Bunch of stats: Roy Hodgson, you may need these penalty-kick statistics (and pick Leighton Baines)
"All of a sudden penalties aren't goalscoring," said pundit Gary Neville last week.
"It is. It's goalscoring under the most pressure. Excellence in anything requires repetition."
Neville's comments came in the wake of Manchester United's comically bad penalty shoot-out loss to Sunderland in the League Cup, which saw the two sides convert three from 10 spot-kicks.
For some, the shoot-out was laugh-out-loud fun. Come the summer, though, it will be a different matter when England reach their inevitable 12-yard contest at the World Cup.
Will anyone be grinning if Phil Jones steps forward in a quarter-final sudden-death situation? Likewise, after Daniel Sturridge's skywards effort for Liverpool on Tuesday, can we bank on the striker to keep it together when it counts?
Perhaps, though, the answer could come in the shape of more careful preparation. So often managers have admitted to leaving it to chance, and asking "who wants one?" in a hastily arranged huddle.
Press Association Sport have put together some useful stats that England manager Roy Hodgson can put in his pocket ahead of this summer's trip to Brazil. (All data from the start of the 2001/02 season):
31 players have achieved a 50% or better penalty success rate in the Premier League (minimum qualification = ten penalties). Those who are English and still playing: Leighton Baines (100%), Frank Lampard (87.2), Andrew Johnson (85.7), Mark Noble (85.7), Darren Bent (85), Gareth Barry (78.3), Steven Gerrard (75.9), David Dunn (75), Wayne Rooney (68.2), Jermain Defoe (57.1)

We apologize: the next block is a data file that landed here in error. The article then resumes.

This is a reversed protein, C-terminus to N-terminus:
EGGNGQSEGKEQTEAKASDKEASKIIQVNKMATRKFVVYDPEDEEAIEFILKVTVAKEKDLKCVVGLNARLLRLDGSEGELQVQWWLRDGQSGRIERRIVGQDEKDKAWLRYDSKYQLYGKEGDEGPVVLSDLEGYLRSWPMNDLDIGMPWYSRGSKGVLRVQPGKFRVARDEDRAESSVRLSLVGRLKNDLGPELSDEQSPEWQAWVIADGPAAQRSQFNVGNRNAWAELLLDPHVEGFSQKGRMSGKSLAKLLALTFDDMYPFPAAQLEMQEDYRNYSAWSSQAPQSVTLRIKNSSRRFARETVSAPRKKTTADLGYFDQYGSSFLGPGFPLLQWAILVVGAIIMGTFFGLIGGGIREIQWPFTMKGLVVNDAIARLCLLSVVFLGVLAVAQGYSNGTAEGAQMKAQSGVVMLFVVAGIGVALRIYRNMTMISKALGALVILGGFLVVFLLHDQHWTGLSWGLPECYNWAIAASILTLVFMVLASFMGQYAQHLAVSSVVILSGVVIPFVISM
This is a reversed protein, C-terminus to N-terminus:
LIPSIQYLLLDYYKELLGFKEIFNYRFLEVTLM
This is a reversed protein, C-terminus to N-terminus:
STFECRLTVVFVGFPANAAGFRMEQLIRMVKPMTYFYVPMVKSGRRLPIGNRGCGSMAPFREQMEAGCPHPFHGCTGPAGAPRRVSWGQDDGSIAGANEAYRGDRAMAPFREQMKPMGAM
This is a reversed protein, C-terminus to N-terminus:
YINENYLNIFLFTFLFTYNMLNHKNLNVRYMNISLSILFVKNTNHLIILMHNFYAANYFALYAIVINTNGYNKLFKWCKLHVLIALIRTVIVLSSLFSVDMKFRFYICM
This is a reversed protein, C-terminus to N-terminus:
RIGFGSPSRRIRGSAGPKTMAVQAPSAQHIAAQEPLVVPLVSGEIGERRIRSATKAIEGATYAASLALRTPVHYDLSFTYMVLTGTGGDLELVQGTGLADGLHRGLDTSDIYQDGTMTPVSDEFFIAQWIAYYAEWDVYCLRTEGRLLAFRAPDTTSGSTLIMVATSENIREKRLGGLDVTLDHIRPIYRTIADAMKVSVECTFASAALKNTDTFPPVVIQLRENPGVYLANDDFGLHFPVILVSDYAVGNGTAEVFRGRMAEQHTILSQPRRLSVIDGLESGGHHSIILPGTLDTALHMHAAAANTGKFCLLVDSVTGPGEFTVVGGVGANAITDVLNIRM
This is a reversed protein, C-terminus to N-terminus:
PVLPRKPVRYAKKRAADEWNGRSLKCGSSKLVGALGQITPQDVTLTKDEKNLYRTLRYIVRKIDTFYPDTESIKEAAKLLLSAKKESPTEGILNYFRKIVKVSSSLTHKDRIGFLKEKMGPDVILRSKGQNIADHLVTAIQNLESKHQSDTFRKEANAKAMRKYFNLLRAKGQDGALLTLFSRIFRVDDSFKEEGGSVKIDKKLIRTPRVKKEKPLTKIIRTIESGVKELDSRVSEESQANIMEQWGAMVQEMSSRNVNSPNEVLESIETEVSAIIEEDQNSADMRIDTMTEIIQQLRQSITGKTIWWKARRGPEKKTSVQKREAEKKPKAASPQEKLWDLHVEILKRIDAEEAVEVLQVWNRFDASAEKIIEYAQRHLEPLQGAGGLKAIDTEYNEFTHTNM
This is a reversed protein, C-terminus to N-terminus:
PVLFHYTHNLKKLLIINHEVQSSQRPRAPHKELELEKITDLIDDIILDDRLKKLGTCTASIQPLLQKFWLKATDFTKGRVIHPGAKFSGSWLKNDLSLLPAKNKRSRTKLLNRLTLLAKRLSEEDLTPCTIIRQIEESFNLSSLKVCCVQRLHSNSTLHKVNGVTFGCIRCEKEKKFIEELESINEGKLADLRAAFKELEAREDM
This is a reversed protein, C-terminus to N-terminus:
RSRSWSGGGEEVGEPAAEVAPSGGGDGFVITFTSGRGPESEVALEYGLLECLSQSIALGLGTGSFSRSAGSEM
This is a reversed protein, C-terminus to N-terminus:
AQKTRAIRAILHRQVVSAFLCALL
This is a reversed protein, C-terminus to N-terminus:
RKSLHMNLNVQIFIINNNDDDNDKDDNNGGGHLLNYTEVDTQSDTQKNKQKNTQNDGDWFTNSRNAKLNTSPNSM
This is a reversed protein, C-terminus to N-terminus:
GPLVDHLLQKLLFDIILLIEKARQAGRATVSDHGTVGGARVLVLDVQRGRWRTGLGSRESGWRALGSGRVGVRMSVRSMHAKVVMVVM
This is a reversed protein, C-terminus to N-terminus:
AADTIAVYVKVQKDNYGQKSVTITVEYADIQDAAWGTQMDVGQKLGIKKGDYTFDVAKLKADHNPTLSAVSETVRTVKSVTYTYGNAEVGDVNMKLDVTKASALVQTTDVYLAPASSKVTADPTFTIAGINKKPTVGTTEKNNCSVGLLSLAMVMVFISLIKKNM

If you want guarantees, look to Southampton. Club legend Matt Le Tissier missed once only in 49 attempts, and the Saints have a 100 per cent record from 20 visits to the spot in the Premier League since 2001. Adam Lallana, Ricky Lambert and Jay Rodriguez, your country may need you
Analysis shows that the best success rates come in the first 15 minutes (79.8 per cent) of a match, and also the final period (79.6). The least successful period for penalty-takers is straight after half-time, with a 71.8 per cent rate in the 46- to 60-minute bracket
Jason Puncheon and Jones got the execution horribly wrong with their floodlight-troubling recent efforts, but there was method in their incompetence. Data shows that in terms of penalties being saved, just 11 have been aimed over the mid-line of the goal; 91 have been repelled in the bottom left, 82 in the right and 22 down the middle. Conversion rates for the top parts of the goal are (left to right): 94.9 per cent, 96.7 and 93.1